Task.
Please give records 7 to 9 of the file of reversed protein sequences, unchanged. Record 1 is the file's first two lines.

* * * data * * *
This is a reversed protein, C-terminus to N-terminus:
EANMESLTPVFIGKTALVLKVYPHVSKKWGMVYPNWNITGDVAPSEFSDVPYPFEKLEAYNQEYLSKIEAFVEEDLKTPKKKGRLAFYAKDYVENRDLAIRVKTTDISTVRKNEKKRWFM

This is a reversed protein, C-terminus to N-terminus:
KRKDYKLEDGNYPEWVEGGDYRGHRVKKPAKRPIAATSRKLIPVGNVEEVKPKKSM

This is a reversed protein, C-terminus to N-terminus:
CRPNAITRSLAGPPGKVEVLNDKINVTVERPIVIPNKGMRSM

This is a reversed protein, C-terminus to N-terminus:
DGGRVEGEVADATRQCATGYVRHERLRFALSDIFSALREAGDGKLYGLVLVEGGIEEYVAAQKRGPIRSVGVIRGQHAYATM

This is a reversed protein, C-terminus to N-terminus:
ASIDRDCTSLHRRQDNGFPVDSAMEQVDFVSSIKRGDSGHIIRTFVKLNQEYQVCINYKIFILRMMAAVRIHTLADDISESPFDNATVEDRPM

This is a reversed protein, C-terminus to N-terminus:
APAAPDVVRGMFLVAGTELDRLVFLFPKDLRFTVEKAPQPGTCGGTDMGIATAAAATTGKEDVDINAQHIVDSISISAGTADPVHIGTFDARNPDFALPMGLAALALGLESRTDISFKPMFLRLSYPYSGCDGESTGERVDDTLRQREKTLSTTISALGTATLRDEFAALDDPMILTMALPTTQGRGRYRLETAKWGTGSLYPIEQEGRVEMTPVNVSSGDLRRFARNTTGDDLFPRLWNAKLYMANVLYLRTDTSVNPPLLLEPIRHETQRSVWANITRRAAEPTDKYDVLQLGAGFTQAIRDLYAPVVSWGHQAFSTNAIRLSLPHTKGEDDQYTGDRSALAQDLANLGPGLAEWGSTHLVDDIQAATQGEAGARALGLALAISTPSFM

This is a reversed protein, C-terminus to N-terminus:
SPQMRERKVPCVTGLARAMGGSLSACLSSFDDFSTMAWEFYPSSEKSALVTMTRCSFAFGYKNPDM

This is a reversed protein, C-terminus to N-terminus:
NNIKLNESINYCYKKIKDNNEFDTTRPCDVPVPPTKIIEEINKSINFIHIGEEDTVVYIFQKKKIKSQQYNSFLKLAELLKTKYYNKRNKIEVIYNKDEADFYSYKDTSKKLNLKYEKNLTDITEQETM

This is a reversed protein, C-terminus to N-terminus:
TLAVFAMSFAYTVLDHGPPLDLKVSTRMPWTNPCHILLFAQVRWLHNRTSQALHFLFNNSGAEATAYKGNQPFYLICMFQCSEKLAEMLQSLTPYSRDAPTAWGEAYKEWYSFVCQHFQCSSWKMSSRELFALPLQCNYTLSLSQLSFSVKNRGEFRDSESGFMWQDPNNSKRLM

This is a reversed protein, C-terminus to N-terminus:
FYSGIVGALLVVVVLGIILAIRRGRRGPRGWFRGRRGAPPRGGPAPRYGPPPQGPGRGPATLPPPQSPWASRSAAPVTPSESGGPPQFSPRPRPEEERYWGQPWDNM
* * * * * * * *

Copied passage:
This is a reversed protein, C-terminus to N-terminus:
SPQMRERKVPCVTGLARAMGGSLSACLSSFDDFSTMAWEFYPSSEKSALVTMTRCSFAFGYKNPDM

This is a reversed protein, C-terminus to N-terminus:
NNIKLNESINYCYKKIKDNNEFDTTRPCDVPVPPTKIIEEINKSINFIHIGEEDTVVYIFQKKKIKSQQYNSFLKLAELLKTKYYNKRNKIEVIYNKDEADFYSYKDTSKKLNLKYEKNLTDITEQETM

This is a reversed protein, C-terminus to N-terminus:
TLAVFAMSFAYTVLDHGPPLDLKVSTRMPWTNPCHILLFAQVRWLHNRTSQALHFLFNNSGAEATAYKGNQPFYLICMFQCSEKLAEMLQSLTPYSRDAPTAWGEAYKEWYSFVCQHFQCSSWKMSSRELFALPLQCNYTLSLSQLSFSVKNRGEFRDSESGFMWQDPNNSKRLM